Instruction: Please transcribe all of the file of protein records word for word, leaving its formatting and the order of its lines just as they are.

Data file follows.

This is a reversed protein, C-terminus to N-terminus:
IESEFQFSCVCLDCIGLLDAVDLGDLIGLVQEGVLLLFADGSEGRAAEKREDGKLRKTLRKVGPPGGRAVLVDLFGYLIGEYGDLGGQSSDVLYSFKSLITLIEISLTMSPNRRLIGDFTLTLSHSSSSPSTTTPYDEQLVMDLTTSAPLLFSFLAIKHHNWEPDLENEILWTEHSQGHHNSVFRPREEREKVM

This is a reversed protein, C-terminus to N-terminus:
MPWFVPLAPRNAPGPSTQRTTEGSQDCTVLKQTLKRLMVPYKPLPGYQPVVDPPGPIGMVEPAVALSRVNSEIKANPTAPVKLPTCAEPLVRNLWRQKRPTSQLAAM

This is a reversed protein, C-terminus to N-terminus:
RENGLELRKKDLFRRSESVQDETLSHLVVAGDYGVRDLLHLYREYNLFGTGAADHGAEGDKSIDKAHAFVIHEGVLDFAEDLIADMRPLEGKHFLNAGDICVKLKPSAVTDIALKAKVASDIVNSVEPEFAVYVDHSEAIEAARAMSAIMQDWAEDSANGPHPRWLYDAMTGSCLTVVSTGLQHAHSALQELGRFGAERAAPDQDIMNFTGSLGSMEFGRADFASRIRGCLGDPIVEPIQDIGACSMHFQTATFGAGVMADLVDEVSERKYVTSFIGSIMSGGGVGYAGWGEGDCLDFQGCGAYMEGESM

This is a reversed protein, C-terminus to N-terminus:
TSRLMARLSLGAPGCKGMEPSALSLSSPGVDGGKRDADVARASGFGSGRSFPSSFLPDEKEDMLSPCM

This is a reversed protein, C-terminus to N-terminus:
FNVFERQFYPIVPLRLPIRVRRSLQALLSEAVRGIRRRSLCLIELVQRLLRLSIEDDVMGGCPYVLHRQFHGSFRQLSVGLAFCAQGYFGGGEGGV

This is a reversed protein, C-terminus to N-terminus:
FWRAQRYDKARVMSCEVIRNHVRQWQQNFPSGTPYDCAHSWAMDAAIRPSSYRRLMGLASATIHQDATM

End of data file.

This is a reversed protein, C-terminus to N-terminus:
IESEFQFSCVCLDCIGLLDAVDLGDLIGLVQEGVLLLFADGSEGRAAEKREDGKLRKTLRKVGPPGGRAVLVDLFGYLIGEYGDLGGQSSDVLYSFKSLITLIEISLTMSPNRRLIGDFTLTLSHSSSSPSTTTPYDEQLVMDLTTSAPLLFSFLAIKHHNWEPDLENEILWTEHSQGHHNSVFRPREEREKVM

This is a reversed protein, C-terminus to N-terminus:
MPWFVPLAPRNAPGPSTQRTTEGSQDCTVLKQTLKRLMVPYKPLPGYQPVVDPPGPIGMVEPAVALSRVNSEIKANPTAPVKLPTCAEPLVRNLWRQKRPTSQLAAM

This is a reversed protein, C-terminus to N-terminus:
RENGLELRKKDLFRRSESVQDETLSHLVVAGDYGVRDLLHLYREYNLFGTGAADHGAEGDKSIDKAHAFVIHEGVLDFAEDLIADMRPLEGKHFLNAGDICVKLKPSAVTDIALKAKVASDIVNSVEPEFAVYVDHSEAIEAARAMSAIMQDWAEDSANGPHPRWLYDAMTGSCLTVVSTGLQHAHSALQELGRFGAERAAPDQDIMNFTGSLGSMEFGRADFASRIRGCLGDPIVEPIQDIGACSMHFQTATFGAGVMADLVDEVSERKYVTSFIGSIMSGGGVGYAGWGEGDCLDFQGCGAYMEGESM

This is a reversed protein, C-terminus to N-terminus:
TSRLMARLSLGAPGCKGMEPSALSLSSPGVDGGKRDADVARASGFGSGRSFPSSFLPDEKEDMLSPCM

This is a reversed protein, C-terminus to N-terminus:
FNVFERQFYPIVPLRLPIRVRRSLQALLSEAVRGIRRRSLCLIELVQRLLRLSIEDDVMGGCPYVLHRQFHGSFRQLSVGLAFCAQGYFGGGEGGV

This is a reversed protein, C-terminus to N-terminus:
FWRAQRYDKARVMSCEVIRNHVRQWQQNFPSGTPYDCAHSWAMDAAIRPSSYRRLMGLASATIHQDATM